This document, “Mobile Accessibility: How WCAG 2.0 and Other W3C/WAI Guidelines Apply to Mobile” describes how the Web Content Accessibility Guidelines (WCAG) 2.0 [[WCAG20]] and its principles, guidelines, and success criteria can be applied to mobile web content, mobile web apps, native apps, and hybrid apps using web components inside native apps. It provides informative guidance, but does not set requirements. It also highlights the relevance of the User Agent Accessibility Guidelines 2.0 [[UAAG20]] in the mobile context.
This document is intended to become a Working Group Note and is part of a series of technical and educational documents published by the W3C Web Accessibility Initiative (WAI).
This document is an Editor's Draft being developed by the Mobile Accessibility Task Force (Mobile A11Y TF) operating under the terms of its Work Statement under the joint coordination and review of the Web Content Accessibility Guidelines Working Group (WCAG WG) and the User Agent Accessibility Guidelines Working Group (UAWG), which is part of the Web Accessibility Initiative (WAI) of the World Wide Web Consortium (W3C).
WCAG 2.0 is a stable web standard. Comments on this document will not affect WCAG 2.0 wording.
Publication as an Editors' Draft does not imply endorsement by the W3C Membership. This is a draft document and may be updated, replaced or obsoleted by other documents at any time. This document should always be cited as a work in progress.
This document provides informative guidance (but does not set requirements) with regard to interpreting and applying Web Content Accessibility Guidelines (WCAG) 2.0 [WCAG20] to web and non-web mobile content and applications.
While the World Wide Web Consortium (W3C)'s W3C Web Accessibility Initiative (WAI) is primarily concerned with web technologies, its guidance is also relevant to non-web technologies. The W3C-WAI has published the Note Guidance on Applying WCAG 2.0 to Non-Web Information and Communications Technologies (WCAG2ICT) to provide authoritative guidance on how to apply WCAG to non-web technologies such as mobile native applications. The current document is a mobile-specific extension of this effort.
W3C Mobile Web Initiative Recommendations and Notes pertaining to mobile technologies also include the Mobile Web Best Practices and the Mobile Web Application Best Practices. These offer general guidance to developers on how to create content and applications that work well on mobile devices. The current document is focused on the accessibility of mobile web and applications to people with disabilities and is not intended to supplant any other W3C work.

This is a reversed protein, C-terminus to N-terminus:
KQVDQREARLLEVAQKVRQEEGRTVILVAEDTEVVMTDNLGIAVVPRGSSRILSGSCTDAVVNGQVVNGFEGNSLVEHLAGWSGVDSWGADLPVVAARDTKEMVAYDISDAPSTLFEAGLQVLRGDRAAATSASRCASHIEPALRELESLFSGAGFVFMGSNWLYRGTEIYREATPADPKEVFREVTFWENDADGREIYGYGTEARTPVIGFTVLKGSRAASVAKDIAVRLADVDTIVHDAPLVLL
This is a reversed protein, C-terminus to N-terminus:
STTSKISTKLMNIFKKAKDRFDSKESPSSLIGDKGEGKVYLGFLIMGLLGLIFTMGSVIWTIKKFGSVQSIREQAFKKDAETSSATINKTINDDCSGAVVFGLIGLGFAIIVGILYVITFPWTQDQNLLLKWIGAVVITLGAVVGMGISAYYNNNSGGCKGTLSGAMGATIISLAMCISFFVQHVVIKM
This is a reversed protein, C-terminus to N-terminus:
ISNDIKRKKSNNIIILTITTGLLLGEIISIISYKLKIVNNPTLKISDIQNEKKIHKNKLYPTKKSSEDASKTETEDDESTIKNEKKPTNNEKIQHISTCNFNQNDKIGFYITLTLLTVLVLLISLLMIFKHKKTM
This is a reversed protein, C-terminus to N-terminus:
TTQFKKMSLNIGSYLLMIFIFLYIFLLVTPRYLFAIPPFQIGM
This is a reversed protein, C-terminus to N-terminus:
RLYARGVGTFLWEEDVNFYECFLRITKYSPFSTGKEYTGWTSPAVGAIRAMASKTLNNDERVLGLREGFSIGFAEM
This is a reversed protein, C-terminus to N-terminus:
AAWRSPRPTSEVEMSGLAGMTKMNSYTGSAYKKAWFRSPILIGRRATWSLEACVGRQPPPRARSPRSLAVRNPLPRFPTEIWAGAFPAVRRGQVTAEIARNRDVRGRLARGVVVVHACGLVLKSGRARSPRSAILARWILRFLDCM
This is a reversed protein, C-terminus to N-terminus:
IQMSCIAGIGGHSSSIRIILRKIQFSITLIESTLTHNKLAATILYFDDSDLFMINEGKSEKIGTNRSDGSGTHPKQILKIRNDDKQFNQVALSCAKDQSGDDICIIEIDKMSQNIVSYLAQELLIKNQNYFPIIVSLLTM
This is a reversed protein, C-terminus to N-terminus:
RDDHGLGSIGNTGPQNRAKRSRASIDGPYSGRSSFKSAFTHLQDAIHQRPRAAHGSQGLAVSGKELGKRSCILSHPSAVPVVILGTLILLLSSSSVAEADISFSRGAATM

"Mobile" is a generic term for a broad range of wireless devices and applications that are easy to carry and use in a wide variety of settings, including outdoors. Mobile devices range from small handheld devices (e.g. feature phones, smartphones) to somewhat larger tablet devices. The term also applies to "wearables" such as "smart"-glasses, "smart"-watches and fitness bands, and is relevant to other small computing devices such as those embedded into car dashboards, airplane seatbacks, and household appliances.
While mobile is viewed by some as separate from "desktop/laptop", and thus perhaps requiring new and different accessibility guidance, in reality there is no absolute divide between the categories. For example:
Furthermore, the vast majority of user interface patterns from desktop/laptop systems (e.g. text, hyperlinks, tables, buttons, pop-up menus, etc.) are equally applicable to mobile. Therefore, it's not surprising that a large number of existing WCAG 2.0 techniques can be applied to mobile content and applications (see Appendix A). Overall, WCAG 2.0 is highly relevant to both web and non-web mobile content and applications.
That said, mobile devices do present a mix of accessibility issues that are different from the typical desktop/laptop. The "Discussion of Mobile-Related Issues" section that follows, explains how these issues can be addressed in the context of WCAG 2.0 as it exists or with additional best practices. All of the advice in this document can be applied to mobile web sites, mobile web applications, and hybrid web-native applications. Most of the advice also applies to native applications (also known as "mobile apps").
Note: WCAG 2.0 does not provide testable success criteria for some of the mobile-related issues. The work of the Mobile Accessibility Task Force has been to develop techniques and best practices in these areas. When the techniques or best practices don't map to specific WCAG success criteria, they aren't given a sufficient, advisory or failure designation. This doesn't mean that they are optional for creating accessible web content on a mobile platform, but rather that they cannot currently be assigned a designation. The Task Force anticipates that some of these techniques will be included as sufficient or advisory in a potential future iteration of WCAG.
The current document references existing WCAG 2.0 Techniques that apply to mobile platform (see Appendix A) and provides new best practices, which may in the future become WCAG 2.0 Techniques that directly address emerging mobile accessibility challenges such as small screens, touch and gesture interface, and changing screen orientation.
The User Agent Accessibility Guidelines (UAAG) 2.0 [UAAG2] is meant for the developers of user agents (e.g. web browsers and media players), whether for desktop/laptop or mobile operating systems. A user agent that follows UAAG 2.0 will improve accessibility through its own user interface, through options it provides for rendering and interacting with content, and through its ability to communicate with other technologies, including assistive technologies.